Online Program

Pregnancy-associated mortality review in Massachusetts: Using the health impact pyramid to address social and health care disparities

Tuesday, November 5, 2013

Angela Nannini, PhD, FNP-C, FAANP, Department of Nursing, University of Massachusetts Lowell, Lowell, MA
Hafsatou Diop, MD, MPH, Bureau of Family Health and Nutrition- Pregnancy Risk Assessment Monitoring System (PRAMS), Massachusetts Department of Public Health, Boston, MA
Karin Downs, RN, MPH, Division of Perinatal, Early Childhood and Special Health Needs, Bureau of Family Health and Nutrition, MA Department of Public Health, Boston, MA
Ruth Karacek, RN, MPH, CCM, Bureau of Family Health and Nutrition, Massachusetts Department of Public Health, Boston, MA
Background. Global comparisons of maternal mortality rates reveal a US rate far above many developed countries. The highest rates are associated with health and social disparities among poor women of color. The Massachusetts (MA) Mortality and Morbidity Review Study examines the causes pregnancy-associated (PA) deaths, defined as the death of a woman while pregnant or within the first year postpartum. Reviewing PA deaths enables the state to make public health recommendations that address women's health during the childbearing years. We will present epidemiologic analyses, case review findings, and recommendations by the MA Maternal Mortality Review Committee (MMRC).

Methods. We identified PA deaths through case finding strategies including hospital mandatory reporting and vital records data linkage. During 2000-2007, 168 women died during the PA period. We calculated PA mortality ratio (PAMR) overall, by medical and injury causes, and PAMRs and relative risk (RR) for demographic characteristics. The MMRC conducted a qualitative review of medical records. We used the Health Impact Pyramid (Friedan, 2010) to frame MMRC individual, system and community level recommendations.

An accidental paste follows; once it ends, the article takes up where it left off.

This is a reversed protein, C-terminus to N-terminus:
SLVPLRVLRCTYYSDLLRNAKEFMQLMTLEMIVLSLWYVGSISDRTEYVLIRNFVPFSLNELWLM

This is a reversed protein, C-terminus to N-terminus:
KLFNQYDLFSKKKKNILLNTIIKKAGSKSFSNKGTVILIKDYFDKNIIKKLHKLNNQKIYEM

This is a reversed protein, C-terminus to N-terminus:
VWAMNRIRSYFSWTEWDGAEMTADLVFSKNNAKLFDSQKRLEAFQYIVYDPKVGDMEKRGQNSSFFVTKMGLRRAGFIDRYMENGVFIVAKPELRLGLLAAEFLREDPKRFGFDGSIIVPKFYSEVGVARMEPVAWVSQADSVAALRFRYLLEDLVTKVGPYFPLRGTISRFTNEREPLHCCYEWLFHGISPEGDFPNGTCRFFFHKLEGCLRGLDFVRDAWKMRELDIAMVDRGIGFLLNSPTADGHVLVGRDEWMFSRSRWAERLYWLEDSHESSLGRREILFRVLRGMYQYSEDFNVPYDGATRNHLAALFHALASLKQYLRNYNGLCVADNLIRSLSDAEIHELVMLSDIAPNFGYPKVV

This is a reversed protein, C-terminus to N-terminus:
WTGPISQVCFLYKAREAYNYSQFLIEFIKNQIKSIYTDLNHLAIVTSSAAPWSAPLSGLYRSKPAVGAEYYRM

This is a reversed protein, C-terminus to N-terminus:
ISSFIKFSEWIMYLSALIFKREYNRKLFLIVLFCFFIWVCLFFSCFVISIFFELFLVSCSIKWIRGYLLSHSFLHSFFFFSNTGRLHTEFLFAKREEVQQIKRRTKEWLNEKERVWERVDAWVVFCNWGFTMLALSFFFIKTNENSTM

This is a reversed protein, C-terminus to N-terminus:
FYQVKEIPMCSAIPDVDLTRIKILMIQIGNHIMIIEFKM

Results. The overall PAMR was 26.1. Black non-Hispanic (RR: 1.9), younger women (RR: 2.0), women with public insurance (RR: 2.7) or lower education (RR: 2.3) were more likely to die than comparison groups. The MMRC determined that one in five deaths were preventable and developed recommendations that were classified using the 5-tier health impact pyramid.

Conclusions. Using the Health Impact Pyramid to understand health disparities for pregnant and postpartum women provides a framework to improve women's health.

Learning Areas:

Public health or related organizational policy, standards, or other guidelines
Public health or related research

Learning Objectives:
Describe pregnancy-associated mortality review in Massachusetts. Discuss how the health impact pyramid is a useful framework for addressing social and health disparities related to pregnancy-associated mortality.

Keyword(s): Maternal Health, Women's Health

Presenting author's disclosure statement:

Qualified on the content I am responsible for because: I am the co-investigator of the Massachusetts Maternal Mortality Study at the MA Department of Public Health and responsible for every aspect of this study.
Any relevant financial relationships? No

I agree to comply with the American Public Health Association Conflict of Interest and Commercial Support Guidelines, and to disclose to the participants any off-label or experimental uses of a commercial product or service discussed in my presentation.